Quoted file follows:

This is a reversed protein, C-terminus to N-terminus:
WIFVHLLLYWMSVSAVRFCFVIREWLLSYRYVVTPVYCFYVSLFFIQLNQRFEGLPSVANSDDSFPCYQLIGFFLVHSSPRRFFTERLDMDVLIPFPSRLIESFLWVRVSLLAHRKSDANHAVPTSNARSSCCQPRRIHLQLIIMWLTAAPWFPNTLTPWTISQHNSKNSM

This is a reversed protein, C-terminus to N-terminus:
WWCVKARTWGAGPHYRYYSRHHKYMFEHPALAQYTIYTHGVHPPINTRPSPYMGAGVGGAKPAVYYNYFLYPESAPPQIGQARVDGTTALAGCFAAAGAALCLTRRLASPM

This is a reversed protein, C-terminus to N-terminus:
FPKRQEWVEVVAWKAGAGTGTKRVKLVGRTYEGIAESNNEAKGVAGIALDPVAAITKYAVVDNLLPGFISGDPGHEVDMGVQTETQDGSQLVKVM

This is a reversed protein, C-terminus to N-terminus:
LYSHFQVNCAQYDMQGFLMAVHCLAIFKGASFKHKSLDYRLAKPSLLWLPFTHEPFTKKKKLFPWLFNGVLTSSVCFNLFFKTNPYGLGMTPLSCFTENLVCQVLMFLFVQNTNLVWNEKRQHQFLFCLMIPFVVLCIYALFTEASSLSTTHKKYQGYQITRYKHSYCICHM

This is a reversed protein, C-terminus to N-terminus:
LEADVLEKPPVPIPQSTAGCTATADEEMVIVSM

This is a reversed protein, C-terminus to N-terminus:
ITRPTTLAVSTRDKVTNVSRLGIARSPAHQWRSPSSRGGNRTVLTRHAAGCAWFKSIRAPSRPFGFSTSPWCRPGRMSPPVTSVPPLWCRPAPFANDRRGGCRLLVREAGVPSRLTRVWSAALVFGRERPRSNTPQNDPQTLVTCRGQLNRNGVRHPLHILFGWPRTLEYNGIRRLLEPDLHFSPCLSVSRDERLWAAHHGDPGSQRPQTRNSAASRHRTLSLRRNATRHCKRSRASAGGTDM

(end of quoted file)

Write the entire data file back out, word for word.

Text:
This is a reversed protein, C-terminus to N-terminus:
WIFVHLLLYWMSVSAVRFCFVIREWLLSYRYVVTPVYCFYVSLFFIQLNQRFEGLPSVANSDDSFPCYQLIGFFLVHSSPRRFFTERLDMDVLIPFPSRLIESFLWVRVSLLAHRKSDANHAVPTSNARSSCCQPRRIHLQLIIMWLTAAPWFPNTLTPWTISQHNSKNSM

This is a reversed protein, C-terminus to N-terminus:
WWCVKARTWGAGPHYRYYSRHHKYMFEHPALAQYTIYTHGVHPPINTRPSPYMGAGVGGAKPAVYYNYFLYPESAPPQIGQARVDGTTALAGCFAAAGAALCLTRRLASPM

This is a reversed protein, C-terminus to N-terminus:
FPKRQEWVEVVAWKAGAGTGTKRVKLVGRTYEGIAESNNEAKGVAGIALDPVAAITKYAVVDNLLPGFISGDPGHEVDMGVQTETQDGSQLVKVM

This is a reversed protein, C-terminus to N-terminus:
LYSHFQVNCAQYDMQGFLMAVHCLAIFKGASFKHKSLDYRLAKPSLLWLPFTHEPFTKKKKLFPWLFNGVLTSSVCFNLFFKTNPYGLGMTPLSCFTENLVCQVLMFLFVQNTNLVWNEKRQHQFLFCLMIPFVVLCIYALFTEASSLSTTHKKYQGYQITRYKHSYCICHM

This is a reversed protein, C-terminus to N-terminus:
LEADVLEKPPVPIPQSTAGCTATADEEMVIVSM

This is a reversed protein, C-terminus to N-terminus:
ITRPTTLAVSTRDKVTNVSRLGIARSPAHQWRSPSSRGGNRTVLTRHAAGCAWFKSIRAPSRPFGFSTSPWCRPGRMSPPVTSVPPLWCRPAPFANDRRGGCRLLVREAGVPSRLTRVWSAALVFGRERPRSNTPQNDPQTLVTCRGQLNRNGVRHPLHILFGWPRTLEYNGIRRLLEPDLHFSPCLSVSRDERLWAAHHGDPGSQRPQTRNSAASRHRTLSLRRNATRHCKRSRASAGGTDM